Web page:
Enjoy the Fruits of Your Labor

Workers people group.
I’m not sure whose idea it was to declare Labor Day a national holiday, I just know I am forever grateful the idea was implemented. According to Wikipedia, some say it was Peter McGuire and others say Matthew Maguire. To me, they both sound like Midlife MacGyver. Go figure.
A well-timed holiday, like Labor Day after the first few weeks of the school year, makes me appreciate all the labor that leads up to it.
Last night, around the time I subconsciously start to stress about another work week, I relaxed into the realization that I have another day to go places and do things – even if it’s just to my deck to watch my puppy chase a hummingbird moth.
All work and no play makes me an edgy educator. I’m all for putting the petal to the metal when the project, performance, or people demand it. But I’m also a stickler for self-care and putting your own oxygen mask on first so you can assist those you set out to serve. You can’t do that if you can’t breathe.
Sometimes all you need to catch your breath is a little time off.
Other times you need full on engagement and involvement in something deeply meaningful.
The best way I know how to explain this is to share this except from David Whyte’s  Crossing the Unknown Sea. David is talking with his friend, monk, and mentor, Brother David.

“Tell me about exhaustion,” I said. He looked at me with an acute, searching, compassionate ferocity for the briefest of moments, as if trying to sum up the entirety of the situation and without missing a beat, as if he had been waiting all along, to say a life-changing thing to me. He said, in the form both of a question and an assertion: “You know that the antidote to exhaustion is not necessarily rest?”
“The antidote to exhaustion is not necessarily rest,” I repeated woodenly, as if I might exhaust myself completely before I reached the end of the sentence. “What is it, then?”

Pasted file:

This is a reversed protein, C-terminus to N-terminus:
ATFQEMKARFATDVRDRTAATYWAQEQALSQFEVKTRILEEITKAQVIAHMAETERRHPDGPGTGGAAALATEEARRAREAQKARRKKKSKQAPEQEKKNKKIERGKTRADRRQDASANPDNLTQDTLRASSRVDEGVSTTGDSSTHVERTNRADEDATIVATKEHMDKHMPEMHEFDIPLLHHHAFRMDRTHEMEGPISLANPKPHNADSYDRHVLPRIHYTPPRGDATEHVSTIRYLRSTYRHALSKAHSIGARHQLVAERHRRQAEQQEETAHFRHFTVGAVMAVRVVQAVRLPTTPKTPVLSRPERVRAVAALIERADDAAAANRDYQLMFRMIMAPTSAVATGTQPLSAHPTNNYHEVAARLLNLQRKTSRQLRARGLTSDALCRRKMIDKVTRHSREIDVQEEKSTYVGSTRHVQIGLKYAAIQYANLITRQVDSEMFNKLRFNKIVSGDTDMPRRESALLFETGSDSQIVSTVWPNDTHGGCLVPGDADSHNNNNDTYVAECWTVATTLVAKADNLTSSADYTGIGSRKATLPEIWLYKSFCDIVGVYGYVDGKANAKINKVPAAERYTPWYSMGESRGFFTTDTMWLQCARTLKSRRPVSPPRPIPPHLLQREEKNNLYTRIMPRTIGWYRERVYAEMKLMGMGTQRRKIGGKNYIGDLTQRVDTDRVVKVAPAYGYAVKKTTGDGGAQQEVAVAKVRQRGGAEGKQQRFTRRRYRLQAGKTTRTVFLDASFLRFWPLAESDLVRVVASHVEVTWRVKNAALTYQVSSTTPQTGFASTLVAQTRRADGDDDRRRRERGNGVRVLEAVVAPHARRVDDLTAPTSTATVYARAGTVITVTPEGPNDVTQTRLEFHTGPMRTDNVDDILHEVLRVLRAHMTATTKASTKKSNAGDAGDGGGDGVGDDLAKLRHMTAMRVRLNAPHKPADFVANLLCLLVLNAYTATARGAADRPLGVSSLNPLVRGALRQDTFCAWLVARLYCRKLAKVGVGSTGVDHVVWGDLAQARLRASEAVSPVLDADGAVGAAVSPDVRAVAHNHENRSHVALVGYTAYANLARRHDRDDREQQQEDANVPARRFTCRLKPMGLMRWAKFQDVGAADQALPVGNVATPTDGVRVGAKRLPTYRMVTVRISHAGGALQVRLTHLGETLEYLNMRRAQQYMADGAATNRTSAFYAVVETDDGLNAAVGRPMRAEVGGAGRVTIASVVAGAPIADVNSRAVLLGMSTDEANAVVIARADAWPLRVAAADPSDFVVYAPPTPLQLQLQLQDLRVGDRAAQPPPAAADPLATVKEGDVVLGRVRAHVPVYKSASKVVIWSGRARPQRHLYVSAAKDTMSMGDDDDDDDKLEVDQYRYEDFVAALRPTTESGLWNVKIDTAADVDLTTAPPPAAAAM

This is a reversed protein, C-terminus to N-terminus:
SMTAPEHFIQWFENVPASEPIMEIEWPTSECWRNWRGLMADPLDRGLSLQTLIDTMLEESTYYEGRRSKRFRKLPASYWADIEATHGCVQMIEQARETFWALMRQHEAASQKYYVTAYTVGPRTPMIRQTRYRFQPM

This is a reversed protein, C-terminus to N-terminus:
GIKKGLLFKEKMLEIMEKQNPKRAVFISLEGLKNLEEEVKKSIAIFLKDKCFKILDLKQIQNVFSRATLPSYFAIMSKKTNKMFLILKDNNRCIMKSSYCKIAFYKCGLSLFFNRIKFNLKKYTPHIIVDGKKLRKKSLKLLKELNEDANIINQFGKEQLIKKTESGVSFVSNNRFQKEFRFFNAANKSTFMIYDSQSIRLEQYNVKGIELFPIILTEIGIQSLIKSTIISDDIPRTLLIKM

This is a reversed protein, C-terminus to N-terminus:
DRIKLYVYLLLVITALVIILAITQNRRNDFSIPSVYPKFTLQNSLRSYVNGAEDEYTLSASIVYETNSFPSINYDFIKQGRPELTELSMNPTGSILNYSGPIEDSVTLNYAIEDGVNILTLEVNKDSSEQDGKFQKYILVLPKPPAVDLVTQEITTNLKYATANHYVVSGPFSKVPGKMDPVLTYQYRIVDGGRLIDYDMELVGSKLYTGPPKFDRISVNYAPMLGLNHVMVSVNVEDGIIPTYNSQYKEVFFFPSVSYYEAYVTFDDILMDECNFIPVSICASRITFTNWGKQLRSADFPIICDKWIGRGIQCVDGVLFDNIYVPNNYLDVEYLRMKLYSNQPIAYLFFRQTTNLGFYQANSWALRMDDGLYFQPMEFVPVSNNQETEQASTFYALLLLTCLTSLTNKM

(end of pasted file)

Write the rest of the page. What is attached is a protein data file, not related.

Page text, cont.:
“The antidote to exhaustion is wholeheartedness.”
He looked at me for a wholehearted moment, as if I should fill in the blanks. But I was a blank to be filled at that moment, and though I knew something pivotal had been said, I had not the wherewithal to say anything in reply. So he carried on:
“You are so tired through and through because a good half of what you do here in this organization has nothing to do with your true powers, or the place you have reached in your life. You are only half here, and half here will kill you after a while. You need something to which you can give your full powers. You know what that is; I don’t have to tell you.”

Six years ago I spent seven glorious days in the Lake District with David Whyte and an amazing group of individuals who had traveled from various continents to spend their mornings in quiet reflection with the great poet and their afternoons in a moving meditation, soaking in both the beauty of the place and the sacredness of the spoken word.
Having this extraordinary experience with an incredible group of people in a gorgeous location was possible because I had spent years preparing myself for precisely this kind of opportunity. Even if I didn’t know that’s what I was doing at the time.
No time, no energy, no money, no relationship, or no experience is ever wasted if it prepares you for your next adventure.
The next adventure for me is diving into a new project that will help me create experience products as opposed to information products and deliver them in a very real and rewarding way. You’ll be experiencing more of this in the next 8 weeks.

You can allow yourself to burn out or you can ignite the light that can only be lit from within.

Do whatever it takes to stoke that fire. Read some books. Watch some videos. Attend a workshop. Go to the mountaintop. Head to the beach. Work out. Take a nap. Nourish yourself with food, family, or friends.
What you may discover is this:  the fruit of your labor is often the labor itself. And doing the work – the work that only you can do – is indeed worth celebrating.
I’d love for you to share the work you are celebrating in the comments below.
 
 
 

Stop and Smell the Petunias

ruby 029
It’s Day 26 of the Get Stuff Done 1×31 Challenge.  Today’s challenge is to stop and smell the petunias.  Yes, I know the saying is “stop and smell the roses.” But since my puppy Ruby is particularly fond of petunias and is teaching me so much in a very short time, especially about taking breaks, I took some creative license with the saying.
Too often we look at interruptions as productivity killers, detours, excuses for our short little spans of attention. But sometimes taking a break to get up and walk around or sit down and relax, have a spot of tea, or nourish ourselves with a healthy snack or TED talk can cause epiphanies and unexpected pleasures.
I can easily spend my workday staring at a computer screen or piles of paperwork going over the same information in the same way.  But if I get up and walk around, move some tables and chairs, feed the fish, or water the plants, my energy shifts. By changing my focus for a while, the same situation looks different when I return.